Bentley celebrated the 50th working anniversary of its longest-serving employee.

Noel Thompson, a coach-trimmer at the headquarters of Bentley Motors in Crewe, England, began working for the world’s leading luxury automotive brand on September 1, 1969, when he was 16 years old.

Thompson was one of 60 fellow apprentices to arrive on the shop-floor of the factory that day, where he spent 12 months receiving rotation training across various divisions, predominantly within engineering, before specialising in coach-trimming.

An outstanding and highly-sought after line of apprenticeship schemes at Bentley has continued to train highly skilled craftspeople to this day. For 22 years, Thompson was fortunate to work at the factory at the same time as his own father, who was employed as a coach-painter for almost 40 years until 1991, a period when Bentley was a subdivision of Rolls-Royce. Thompson’s grandmother also worked in the factory during World War II.

When Thompson joined Bentley in 1969, Bentley’s headquarters was a very different place.

“When I first started, the factory was a bit old-fashioned. We used to push cars around by hand on cradles in the production line,” he recalled. “The floors were still bare concrete and the air raid shelters from the 1940s were still in place and being used for storage. We were only producing around 1800 units per year and with a very limited range.”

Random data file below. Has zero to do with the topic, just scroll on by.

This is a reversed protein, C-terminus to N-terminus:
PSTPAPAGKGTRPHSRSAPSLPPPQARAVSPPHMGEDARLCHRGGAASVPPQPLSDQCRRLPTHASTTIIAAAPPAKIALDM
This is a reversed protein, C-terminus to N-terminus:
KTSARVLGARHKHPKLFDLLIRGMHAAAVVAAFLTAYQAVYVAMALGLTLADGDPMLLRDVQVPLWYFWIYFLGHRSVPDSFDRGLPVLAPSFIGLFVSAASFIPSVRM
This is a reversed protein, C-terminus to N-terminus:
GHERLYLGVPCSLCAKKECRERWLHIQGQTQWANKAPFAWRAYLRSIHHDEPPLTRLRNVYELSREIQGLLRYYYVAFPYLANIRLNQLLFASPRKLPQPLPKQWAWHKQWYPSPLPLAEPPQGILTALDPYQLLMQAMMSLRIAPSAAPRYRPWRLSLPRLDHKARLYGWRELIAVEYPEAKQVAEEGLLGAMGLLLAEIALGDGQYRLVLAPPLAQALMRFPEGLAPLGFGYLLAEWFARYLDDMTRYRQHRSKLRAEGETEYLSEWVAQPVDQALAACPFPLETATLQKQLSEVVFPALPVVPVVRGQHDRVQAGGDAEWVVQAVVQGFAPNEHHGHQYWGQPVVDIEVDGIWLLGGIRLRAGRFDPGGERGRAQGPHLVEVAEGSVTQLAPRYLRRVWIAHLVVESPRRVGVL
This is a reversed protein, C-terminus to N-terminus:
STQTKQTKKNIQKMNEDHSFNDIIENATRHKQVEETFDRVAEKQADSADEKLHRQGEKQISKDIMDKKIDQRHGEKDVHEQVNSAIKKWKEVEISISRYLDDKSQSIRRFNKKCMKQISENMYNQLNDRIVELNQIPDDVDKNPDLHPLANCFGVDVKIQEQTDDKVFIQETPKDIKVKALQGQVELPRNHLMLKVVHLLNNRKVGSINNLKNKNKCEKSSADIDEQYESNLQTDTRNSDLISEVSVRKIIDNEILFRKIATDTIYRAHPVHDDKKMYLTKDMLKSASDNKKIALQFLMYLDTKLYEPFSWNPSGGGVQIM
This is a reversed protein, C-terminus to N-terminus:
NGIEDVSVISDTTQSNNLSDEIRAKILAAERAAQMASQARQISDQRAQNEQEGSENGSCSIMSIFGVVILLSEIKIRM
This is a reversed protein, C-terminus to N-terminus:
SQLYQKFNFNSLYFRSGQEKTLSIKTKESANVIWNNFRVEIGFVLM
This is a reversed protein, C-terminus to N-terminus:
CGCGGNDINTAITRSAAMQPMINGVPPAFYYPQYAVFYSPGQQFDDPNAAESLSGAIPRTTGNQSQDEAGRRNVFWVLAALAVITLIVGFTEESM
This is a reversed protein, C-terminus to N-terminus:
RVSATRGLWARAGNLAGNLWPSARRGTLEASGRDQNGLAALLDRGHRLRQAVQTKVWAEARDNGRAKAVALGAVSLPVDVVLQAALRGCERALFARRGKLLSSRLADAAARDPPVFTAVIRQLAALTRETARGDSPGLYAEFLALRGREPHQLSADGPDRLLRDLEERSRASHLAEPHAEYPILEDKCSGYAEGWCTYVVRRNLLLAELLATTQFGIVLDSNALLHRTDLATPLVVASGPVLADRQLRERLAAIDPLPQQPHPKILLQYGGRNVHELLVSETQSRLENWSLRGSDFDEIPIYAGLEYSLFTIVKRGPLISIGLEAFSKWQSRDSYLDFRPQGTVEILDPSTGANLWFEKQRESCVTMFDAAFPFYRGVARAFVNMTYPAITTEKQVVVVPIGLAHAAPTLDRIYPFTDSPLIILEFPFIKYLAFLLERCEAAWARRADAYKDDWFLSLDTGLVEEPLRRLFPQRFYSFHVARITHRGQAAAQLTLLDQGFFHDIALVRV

Volkswagen Group purchased Bentley in 1998 and Thompson salutes the positive transformations he has witnessed. “The factory is now bright and modern with an automated track and shows little resemblance to the old days. Virtually every aspect of the business has changed for the better – more models, more retailers, better customer communication. We now have people travelling from all over the world to visit the factory every day.”

Thompson remembers many proud moments during his career so far, but a highlight was certainly the four days he spent at Buckingham Palace where he met the Queen and other members of the Royal Family.

“I’ve been incredibly lucky, very few people have a job for life these days and I am able to meet new people from all walks of life and share with them what we do,” he said. 

Thompson meets visitors to the Bentley factory almost every day. Extraordinary Bentley owners, including celebrity and VIP customers, travel from around the world to visit Bentley’s world-famous production facilities.

The automotive equivalent to upholstery, ‘coach-trimming’ is a term which dates the practice back far earlier than even Bentley Motors’ own history. Thompson is a highly skilled coach-trimmer, and his team are arguably some of the best in the world.

Although Thompson now specialises in steering wheels, he is trained to make any aspect of a car’s interior. His craft involves punching perforated lines into soft leather hide to be sewn later entirely by hand.

Thompson famously uses a dining fork to ensure that the stitches are evenly spaced on each and every unique steering wheel that he creates. He once said: “If it works, it works. So why wrap steering wheels any other way?”

Thompson claims to have sewn more wheels than anyone else at Bentley.

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